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In Case You Missed It: A Discussion with Sarah Ambrogi about Estate Planning, Trusts, and Leaving a Legacy for Your Heirs – Part 1

Our very own Sarah S. Ambrogi, Esq. recently had the honor of being featured as a keynote speaker at this year’s Silver Linings Senior Healthy Living Expo at Manchester Community College. We sat down with Sarah to discuss some of the most important points from her presentation and how adults in New Hampshire can prepare for the future and leave a lasting legacy.

What are some of the key questions to ask when beginning the estate planning process?

The estate planning process can feel very overwhelming at first and people often don’t even know where to start. What I’d like to tell people is let’s keep it to some very simple questions. And even if you can only give a rough answer to these questions, we can move forward with your plan. And the three basic questions are:

1. What?
2. Who?
3. When?

I start with “What?” because it is a shorthand version of saying: “What kind of plan are we going to put together for you?” as there are a number of different options. The “Who?” is a two-part question of “Who is going to be in charge of your affairs if you can’t manage them?” and “Who are your beneficiaries?” or the people that you really want to make sure you take care of. “When?” is a shorthand for asking: “When we identify your beneficiaries, do you have any concerns about them receiving their full inheritance at the time of your death? If so, we should be planning to structure their distribution, so it happens over a period of time. If you have at least some partial answers to those questions, we can get started.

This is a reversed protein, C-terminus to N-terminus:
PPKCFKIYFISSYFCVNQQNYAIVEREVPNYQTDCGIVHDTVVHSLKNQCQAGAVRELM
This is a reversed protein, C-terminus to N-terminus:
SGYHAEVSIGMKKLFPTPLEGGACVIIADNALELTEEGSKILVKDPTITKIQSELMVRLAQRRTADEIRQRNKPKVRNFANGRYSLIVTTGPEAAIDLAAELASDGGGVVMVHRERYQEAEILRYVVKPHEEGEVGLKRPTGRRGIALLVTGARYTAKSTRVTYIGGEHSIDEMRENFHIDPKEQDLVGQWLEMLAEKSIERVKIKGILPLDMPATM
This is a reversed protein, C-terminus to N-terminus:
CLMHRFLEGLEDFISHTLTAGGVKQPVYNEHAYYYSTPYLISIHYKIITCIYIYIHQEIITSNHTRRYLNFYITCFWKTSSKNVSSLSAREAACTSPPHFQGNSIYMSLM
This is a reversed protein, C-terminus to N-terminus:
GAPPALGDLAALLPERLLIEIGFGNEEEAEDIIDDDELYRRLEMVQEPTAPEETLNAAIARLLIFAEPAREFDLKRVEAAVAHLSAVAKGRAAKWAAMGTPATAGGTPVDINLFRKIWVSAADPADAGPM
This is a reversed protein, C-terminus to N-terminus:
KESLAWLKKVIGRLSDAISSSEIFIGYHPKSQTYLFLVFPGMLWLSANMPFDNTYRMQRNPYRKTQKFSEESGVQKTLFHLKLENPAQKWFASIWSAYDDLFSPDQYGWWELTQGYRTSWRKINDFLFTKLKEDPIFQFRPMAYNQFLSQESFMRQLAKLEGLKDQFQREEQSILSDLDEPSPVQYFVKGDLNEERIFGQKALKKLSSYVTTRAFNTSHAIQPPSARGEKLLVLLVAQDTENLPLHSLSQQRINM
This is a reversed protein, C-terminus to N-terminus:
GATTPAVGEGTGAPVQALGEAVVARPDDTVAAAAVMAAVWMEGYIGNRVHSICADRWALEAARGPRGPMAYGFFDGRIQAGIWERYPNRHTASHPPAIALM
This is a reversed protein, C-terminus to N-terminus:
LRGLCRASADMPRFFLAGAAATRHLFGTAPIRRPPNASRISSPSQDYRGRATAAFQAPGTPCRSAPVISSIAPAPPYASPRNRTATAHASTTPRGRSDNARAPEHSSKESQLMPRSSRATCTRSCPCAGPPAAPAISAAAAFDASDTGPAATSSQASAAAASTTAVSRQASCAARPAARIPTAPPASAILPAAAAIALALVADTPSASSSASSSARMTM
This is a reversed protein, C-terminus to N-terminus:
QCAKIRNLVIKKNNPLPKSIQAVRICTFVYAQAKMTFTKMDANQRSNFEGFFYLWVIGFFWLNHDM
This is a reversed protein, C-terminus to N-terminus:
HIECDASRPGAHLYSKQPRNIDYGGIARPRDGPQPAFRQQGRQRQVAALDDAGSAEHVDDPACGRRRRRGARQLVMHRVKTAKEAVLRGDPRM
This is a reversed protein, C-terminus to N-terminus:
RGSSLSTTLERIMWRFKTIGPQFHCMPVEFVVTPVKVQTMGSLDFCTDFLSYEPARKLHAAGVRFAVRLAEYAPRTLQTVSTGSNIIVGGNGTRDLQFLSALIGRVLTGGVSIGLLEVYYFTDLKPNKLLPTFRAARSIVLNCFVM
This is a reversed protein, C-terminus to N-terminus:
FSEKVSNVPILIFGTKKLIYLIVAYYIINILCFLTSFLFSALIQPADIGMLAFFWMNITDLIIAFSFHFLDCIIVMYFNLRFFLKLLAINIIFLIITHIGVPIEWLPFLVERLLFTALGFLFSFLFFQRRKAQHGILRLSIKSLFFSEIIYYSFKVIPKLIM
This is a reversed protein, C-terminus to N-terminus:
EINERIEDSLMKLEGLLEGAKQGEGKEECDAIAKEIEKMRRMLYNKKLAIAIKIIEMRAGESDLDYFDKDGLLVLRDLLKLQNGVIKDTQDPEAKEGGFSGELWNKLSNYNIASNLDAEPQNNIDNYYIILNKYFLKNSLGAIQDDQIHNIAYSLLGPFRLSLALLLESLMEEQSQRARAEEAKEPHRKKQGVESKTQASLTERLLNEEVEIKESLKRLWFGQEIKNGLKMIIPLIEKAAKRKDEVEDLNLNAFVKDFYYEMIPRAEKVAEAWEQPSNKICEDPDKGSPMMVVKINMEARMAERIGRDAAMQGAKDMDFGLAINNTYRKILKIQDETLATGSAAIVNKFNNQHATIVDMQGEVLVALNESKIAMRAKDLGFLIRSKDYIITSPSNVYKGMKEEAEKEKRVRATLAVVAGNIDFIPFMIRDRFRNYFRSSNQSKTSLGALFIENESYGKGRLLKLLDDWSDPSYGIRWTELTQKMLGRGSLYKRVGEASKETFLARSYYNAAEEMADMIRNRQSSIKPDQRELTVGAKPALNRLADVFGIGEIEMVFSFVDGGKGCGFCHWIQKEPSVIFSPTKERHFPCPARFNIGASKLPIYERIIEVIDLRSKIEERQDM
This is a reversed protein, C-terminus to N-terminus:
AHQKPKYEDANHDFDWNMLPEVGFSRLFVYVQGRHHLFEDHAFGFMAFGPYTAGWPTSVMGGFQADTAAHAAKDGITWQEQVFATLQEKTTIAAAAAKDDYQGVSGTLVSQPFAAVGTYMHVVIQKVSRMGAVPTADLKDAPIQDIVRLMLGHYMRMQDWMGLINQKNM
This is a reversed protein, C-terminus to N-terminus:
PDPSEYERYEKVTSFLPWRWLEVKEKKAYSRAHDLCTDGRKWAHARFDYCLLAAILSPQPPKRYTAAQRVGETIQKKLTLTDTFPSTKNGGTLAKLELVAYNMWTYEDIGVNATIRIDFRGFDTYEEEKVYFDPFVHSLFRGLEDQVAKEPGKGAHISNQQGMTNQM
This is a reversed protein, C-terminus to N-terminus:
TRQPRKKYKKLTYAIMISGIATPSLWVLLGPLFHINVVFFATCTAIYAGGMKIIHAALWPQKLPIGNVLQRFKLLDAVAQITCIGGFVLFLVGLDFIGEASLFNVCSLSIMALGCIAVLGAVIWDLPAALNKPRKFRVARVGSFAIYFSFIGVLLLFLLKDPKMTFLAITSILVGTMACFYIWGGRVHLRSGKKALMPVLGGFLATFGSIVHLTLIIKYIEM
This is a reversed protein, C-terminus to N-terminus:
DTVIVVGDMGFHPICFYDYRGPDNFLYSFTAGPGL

Why should someone bother with estate planning?

I always like to say that life really is better with a plan. If you don’t have any kind of plan, then you are at the mercy of what the law basically dictates with your assets. Sometimes that’s going to be what you would expect it to be but, it doesn’t fit all family situations. For example: it doesn’t work well at all with blended families. Also, there can be some very unexpected results if you don’t have a plan and have simply gone about your life while jointly owning property with someone else, for example. If I asked you what you wanted to have happen, and then I told you what would actually happen based on the way the law dictates, you might not be happy. I think that having nothing formal in place, while it is a form of planning, is not the best plan.

What is an estate? Do I even have one?

A lot of people say that to me: “I don’t need to do anything – I don’t have an estate.” I like to say in response: “Do you own a car? Guess what? You have an estate!” Having an ‘estate’ does not mean that you’re a billionaire like Bill Gates; it simply means that you have accumulated assets like bank accounts, vehicles, real estate, investment accounts, maybe an IRA…all of those, no matter what their size, constitute an estate.

How can I get started?

You can start by asking yourself some simple questions, but one of the important things to do is to get your assets organized. A lot of times I’ll ask a new client “Who do you have as beneficiaries on your IRA?” and they’ll reply with “I don’t know…I did that a long time ago and I don’t remember.” That is the kind of information that is most helpful. Think about it at a very high level in terms of what you want to have happen to your assets. That is a running start for what I’m trying to accomplish, so by bringing organized information about your assets and a general idea about what you’re trying to accomplish, you can bring that in, and we can take it and turn it into a plan.